PHOTOGRAPHIC MANUSCRIPT SCANNER

2016-2017

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In 2015-2016, Factum Foundation designed and developed a v-shaped photographic manuscript scanner for the Institute of History, Archaeology and Ethnography (IHAE) in Makhachkala (Dagestan) with the support of the Ziyavudin Magomedov Charitable PERI Foundation. The scanner was installed by Factum engineer Enrique Esteban at the IHAE in late March 2017. From May-December 2017, operators at the IHAE used Factum's scanner to record over 100,000 manuscript pages at resolutions of 800 dpi.

The scanner is capable of recording 100 pages per hour at 800 dpi and 1:1 up to approx. A3 size (40 x 25cm). The hardware has been designed to cope with recording thick books with spines up to 8cm wide.

During a recording, the book is placed on a v-shaped cradle and opened to 90 degrees on the first page. The operator manually brings the methacrylate plate into contact with the paper to gently flatten the pages without risking the integrity of the paper or applying pressure to the binding. The two Canon 5DSR cameras are activated through the custom-made ManuCapture software using the foot-pedal shutter and the images are automatically downloaded onto the computer and stored with metadata tags. When the image has been downloaded, the operator lifts the methacrylate plate in order to turn the page and continue the recording. The operator must always use both hands and feet for efficient operation of the scanner, increasing speed whilst reducing risk to the book.

Factum Foundation’s manuscript scanner, unlike many commercial options, uses standard photographic equipment to produce images of extraordinary sharpness and quality, demonstrating that the often prohibitively expensive photographic equipment used in many archive digitisation efforts may not be essential to producing good results.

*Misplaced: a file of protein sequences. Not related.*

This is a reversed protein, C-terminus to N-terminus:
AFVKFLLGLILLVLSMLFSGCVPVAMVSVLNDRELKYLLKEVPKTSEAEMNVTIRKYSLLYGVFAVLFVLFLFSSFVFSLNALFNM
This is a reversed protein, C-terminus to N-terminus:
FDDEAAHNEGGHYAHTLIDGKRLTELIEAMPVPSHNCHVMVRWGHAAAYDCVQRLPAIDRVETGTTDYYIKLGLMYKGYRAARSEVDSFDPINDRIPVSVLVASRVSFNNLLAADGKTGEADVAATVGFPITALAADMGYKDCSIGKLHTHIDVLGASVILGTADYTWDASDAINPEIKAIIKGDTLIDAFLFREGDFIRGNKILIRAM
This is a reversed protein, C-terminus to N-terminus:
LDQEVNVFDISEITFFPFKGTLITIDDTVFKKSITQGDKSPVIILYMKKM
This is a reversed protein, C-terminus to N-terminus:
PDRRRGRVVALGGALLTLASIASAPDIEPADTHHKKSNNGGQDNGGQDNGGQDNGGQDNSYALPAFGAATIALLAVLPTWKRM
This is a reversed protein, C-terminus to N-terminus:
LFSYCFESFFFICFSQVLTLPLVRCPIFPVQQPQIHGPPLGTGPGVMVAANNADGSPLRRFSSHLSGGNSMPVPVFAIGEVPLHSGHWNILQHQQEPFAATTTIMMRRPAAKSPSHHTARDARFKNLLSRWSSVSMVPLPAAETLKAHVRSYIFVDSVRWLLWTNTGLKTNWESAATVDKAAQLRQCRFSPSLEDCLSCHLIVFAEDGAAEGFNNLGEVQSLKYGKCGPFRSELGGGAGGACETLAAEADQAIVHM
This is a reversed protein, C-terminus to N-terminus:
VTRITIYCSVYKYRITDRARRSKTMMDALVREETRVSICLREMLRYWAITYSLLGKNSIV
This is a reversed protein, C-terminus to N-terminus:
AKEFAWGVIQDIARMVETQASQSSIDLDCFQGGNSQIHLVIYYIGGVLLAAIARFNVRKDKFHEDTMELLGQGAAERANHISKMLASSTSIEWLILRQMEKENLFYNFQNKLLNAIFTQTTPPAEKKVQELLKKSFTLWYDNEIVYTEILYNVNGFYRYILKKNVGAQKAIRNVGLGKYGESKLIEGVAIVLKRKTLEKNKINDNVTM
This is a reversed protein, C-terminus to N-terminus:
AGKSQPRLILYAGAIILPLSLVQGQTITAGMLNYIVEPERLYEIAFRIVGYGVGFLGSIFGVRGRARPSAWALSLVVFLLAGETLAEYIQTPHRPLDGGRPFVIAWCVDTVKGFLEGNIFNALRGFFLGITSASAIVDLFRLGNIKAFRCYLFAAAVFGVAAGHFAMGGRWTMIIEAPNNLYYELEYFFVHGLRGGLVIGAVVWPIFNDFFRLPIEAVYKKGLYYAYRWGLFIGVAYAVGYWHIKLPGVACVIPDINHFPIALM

The manuscript scanner in production (left) and testing (right) at Factum in 2016

Factum engineer Enrique Esteban talking to Habib Seferbekov from the IHAE about operating the scanner

Testing the scanner at the IHAE

Working out how to use the scanner

Installing the manuscript scanner at the IHAE

Makhach Musaev from the IHAE at the presentation of the scanner to local journalists

A manuscript on the book tray

Image of the laptop with a recorded page from a manuscript

 
Features of the photographic manuscript scanner

Adaptable book-tray
Allows the user to adjust the spine width and opening angle i.e. adaptable to books of different sizes and in varying states of conservation. The maximum spine width is 8 cm and the angle can be adjusted between 80º and 100º. The book tray is lined to protect the binding of the manuscript.

Photographic system
The scanner is fitted with two Canon 5DSR with Sigma Art 50mm lenses. The two cameras are released at the same time by pushing the shutter foot-pedal. Two methacrylate plates keep the pages of the book flat and at a fixed distance from the lenses. The images are quickly downloaded onto the computer by means of USB 3.0 cables.

Shield and vertical guides
A mobile system is used to lift and lower the photographic system so that the operator can turn the pages of the book. The system is counterweighted with springs and comprises a blocking system to control positioning with as little effort as possible. The shield is articulated in order that the methacrylate plate can be adjusted to the angle of the book (80º, 90º and 100º).

Computer with custom software application
The custom software application ManuCapture software has been written by a team of in-house engineers for Factum Foundation. The software controls the two cameras on the scanner. It allows the operator to calibrate the system in order to ensure correct exposures and allow colour management operations in image post-processing. During image capture, ManuCapture automatically composes page sequences and adds metadata tags to each image.

Read more about the project to record the IHAE archive here.

 

For more information on the Photographic Manuscript Scanner contact info@factumfoundation.org.

The portable manuscript scanner was designed by a team from Factum Foundation. The team was led by Enrique Esteban, with support from Jorge Cano, Quinner Baird, Isabel Fernández López, and Gabriel Scarpa.

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